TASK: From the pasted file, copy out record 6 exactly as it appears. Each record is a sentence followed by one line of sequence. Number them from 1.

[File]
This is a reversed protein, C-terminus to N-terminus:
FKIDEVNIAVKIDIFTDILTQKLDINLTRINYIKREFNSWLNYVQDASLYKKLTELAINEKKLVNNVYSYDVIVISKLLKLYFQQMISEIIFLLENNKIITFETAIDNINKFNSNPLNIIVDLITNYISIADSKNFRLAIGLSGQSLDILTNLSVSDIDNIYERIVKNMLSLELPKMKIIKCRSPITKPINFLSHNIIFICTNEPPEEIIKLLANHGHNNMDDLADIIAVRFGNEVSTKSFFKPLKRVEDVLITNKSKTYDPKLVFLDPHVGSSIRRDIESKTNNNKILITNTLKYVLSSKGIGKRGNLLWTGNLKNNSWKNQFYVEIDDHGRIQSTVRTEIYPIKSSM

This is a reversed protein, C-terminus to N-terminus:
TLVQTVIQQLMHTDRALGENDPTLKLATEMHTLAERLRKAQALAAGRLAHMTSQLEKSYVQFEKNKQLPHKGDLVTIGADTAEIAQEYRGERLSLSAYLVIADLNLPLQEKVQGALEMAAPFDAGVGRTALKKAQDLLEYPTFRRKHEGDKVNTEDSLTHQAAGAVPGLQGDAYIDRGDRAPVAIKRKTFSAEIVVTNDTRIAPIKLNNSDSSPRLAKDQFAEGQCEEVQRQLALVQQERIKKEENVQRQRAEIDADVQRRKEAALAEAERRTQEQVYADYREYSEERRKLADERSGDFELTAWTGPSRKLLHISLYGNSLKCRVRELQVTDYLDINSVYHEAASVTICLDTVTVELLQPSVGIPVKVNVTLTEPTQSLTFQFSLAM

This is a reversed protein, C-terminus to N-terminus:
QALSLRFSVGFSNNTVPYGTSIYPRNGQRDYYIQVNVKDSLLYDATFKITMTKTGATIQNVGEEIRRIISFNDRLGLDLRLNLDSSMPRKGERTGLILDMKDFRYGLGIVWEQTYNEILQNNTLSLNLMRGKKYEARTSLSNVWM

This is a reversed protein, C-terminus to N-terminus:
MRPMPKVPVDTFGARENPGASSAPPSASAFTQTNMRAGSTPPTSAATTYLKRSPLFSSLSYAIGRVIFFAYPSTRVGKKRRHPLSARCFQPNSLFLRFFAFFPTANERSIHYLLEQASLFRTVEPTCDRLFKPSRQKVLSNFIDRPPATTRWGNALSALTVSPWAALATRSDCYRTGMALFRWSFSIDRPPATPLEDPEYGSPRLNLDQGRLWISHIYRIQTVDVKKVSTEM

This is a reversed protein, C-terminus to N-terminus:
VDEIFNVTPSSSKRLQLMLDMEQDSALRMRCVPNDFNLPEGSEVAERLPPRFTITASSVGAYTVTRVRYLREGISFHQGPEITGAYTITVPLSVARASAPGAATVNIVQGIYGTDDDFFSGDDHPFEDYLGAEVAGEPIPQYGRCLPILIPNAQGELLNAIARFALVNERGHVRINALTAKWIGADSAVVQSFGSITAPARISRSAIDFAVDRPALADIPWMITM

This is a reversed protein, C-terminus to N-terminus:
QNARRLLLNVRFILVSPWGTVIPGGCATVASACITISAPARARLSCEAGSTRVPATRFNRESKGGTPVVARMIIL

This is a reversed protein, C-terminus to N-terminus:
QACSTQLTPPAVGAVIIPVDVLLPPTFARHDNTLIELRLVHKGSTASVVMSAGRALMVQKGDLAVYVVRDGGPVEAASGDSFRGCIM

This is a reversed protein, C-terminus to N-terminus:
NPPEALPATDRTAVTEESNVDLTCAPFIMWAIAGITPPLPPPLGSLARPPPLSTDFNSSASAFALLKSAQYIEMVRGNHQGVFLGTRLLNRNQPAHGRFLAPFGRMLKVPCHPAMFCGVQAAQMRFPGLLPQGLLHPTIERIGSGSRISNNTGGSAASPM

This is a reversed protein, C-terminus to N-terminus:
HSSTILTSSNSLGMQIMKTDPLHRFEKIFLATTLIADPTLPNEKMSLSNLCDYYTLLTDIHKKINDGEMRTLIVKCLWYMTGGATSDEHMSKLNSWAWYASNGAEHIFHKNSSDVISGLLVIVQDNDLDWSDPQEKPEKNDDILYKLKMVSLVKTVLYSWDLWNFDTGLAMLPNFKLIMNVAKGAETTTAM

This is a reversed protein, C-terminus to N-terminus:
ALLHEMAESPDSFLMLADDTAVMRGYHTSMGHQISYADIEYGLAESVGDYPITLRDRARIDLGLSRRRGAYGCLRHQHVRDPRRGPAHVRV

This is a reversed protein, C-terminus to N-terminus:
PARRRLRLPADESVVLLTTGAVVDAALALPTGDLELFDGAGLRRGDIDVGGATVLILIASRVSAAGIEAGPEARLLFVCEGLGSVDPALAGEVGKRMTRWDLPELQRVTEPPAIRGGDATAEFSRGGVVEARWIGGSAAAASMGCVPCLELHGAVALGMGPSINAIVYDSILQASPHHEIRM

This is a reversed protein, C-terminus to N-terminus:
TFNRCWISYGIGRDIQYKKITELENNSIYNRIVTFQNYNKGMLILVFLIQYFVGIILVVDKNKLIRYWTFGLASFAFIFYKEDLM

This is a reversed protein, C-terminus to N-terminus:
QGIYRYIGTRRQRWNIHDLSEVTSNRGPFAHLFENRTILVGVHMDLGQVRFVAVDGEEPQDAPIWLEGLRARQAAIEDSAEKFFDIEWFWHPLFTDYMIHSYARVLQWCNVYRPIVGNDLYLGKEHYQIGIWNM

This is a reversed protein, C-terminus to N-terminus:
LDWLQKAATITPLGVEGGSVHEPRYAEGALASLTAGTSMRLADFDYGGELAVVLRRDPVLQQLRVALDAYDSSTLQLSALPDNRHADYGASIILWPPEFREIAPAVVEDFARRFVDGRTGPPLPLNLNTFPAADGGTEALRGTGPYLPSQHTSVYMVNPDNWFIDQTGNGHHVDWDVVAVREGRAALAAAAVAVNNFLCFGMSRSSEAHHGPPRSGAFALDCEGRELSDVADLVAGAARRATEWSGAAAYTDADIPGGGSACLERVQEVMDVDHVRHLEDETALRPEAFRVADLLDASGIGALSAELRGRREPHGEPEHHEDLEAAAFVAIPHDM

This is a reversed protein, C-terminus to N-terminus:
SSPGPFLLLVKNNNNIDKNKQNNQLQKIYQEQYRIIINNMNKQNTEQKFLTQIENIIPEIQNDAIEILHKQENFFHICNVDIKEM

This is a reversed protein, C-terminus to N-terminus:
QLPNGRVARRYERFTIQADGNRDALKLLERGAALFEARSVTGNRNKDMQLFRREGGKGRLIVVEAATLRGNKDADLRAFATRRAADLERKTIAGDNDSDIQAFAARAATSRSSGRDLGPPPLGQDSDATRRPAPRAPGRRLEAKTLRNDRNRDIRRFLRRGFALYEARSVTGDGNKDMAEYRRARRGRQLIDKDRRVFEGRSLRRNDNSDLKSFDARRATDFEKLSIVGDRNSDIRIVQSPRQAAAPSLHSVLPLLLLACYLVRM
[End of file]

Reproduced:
This is a reversed protein, C-terminus to N-terminus:
QNARRLLLNVRFILVSPWGTVIPGGCATVASACITISAPARARLSCEAGSTRVPATRFNRESKGGTPVVARMIIL